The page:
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Subject: Re: Update: Extending the FTP "ALG" vulnerability to any FTP clie nt
Date: Fri Mar 17 2000 - 10:44:17 CST

With Firewall-1 all ports defined in the /etc/services file will be denied
connections to during an ftp session. This is defined in the file base.def
as follows:
// ports which are dangerous to connect to
             ( p in tcp_services, set sr10 RCODE_TCP_SERV, set sr11 0,
              set sr12 p, set sr1 0, log bad_conn)

Firewall-1 does not differ between file transfers initiated from your
internal network or if you're having a public ftp server serving the
internet. This often causes problems with large file transfers, or when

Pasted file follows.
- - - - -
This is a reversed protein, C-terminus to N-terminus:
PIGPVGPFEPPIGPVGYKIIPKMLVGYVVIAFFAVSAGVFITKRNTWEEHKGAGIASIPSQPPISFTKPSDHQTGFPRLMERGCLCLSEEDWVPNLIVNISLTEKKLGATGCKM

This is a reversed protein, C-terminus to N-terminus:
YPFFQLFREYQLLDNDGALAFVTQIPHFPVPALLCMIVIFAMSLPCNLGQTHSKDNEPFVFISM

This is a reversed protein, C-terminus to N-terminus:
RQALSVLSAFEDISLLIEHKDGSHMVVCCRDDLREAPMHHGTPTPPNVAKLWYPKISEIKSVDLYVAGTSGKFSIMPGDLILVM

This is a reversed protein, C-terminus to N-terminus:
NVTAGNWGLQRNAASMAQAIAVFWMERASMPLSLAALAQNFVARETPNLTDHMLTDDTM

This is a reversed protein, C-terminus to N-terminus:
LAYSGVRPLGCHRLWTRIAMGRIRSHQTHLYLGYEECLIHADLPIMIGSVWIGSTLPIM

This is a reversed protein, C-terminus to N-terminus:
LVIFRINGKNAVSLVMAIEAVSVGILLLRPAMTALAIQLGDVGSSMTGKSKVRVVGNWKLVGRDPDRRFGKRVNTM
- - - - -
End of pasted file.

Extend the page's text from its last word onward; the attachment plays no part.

transfering lots of files. Firewall administrators might of this reason
disable this function as described here:

Also Raptor Firewall has a similar setting in config.cf:
# This restricts ports rather less that allow_low_ports. Raptor strongly
# recommends that you do NOT enable this option.

I'm not sure about other firewalls, but they're likely to have similar

The basic line is: If you're having a public ftp server, you should put all
of it's listening ports >1023 in the /etc/services file of the firewall.

This might be difficult to check with many client pc's, and the ftp security
server might be a solution to protect them. Users will complain that some
ftp commands (quote) will not work anymore, but it's always security vs
functionality vs obscurity.


-----Original Message-----
From: Darren Reed [mailto:avalonCOOMBS.ANU.EDU.AU]
Sent: 15. mars 2000 12:43
Subject: Re: Update: Extending the FTP "ALG" vulnerability to any FTP


So the upshot of this is with FW-1, you're screwed until you
get the relevant fixes in place for ftp. With any proxy
based solution, you should only allow passive FTP.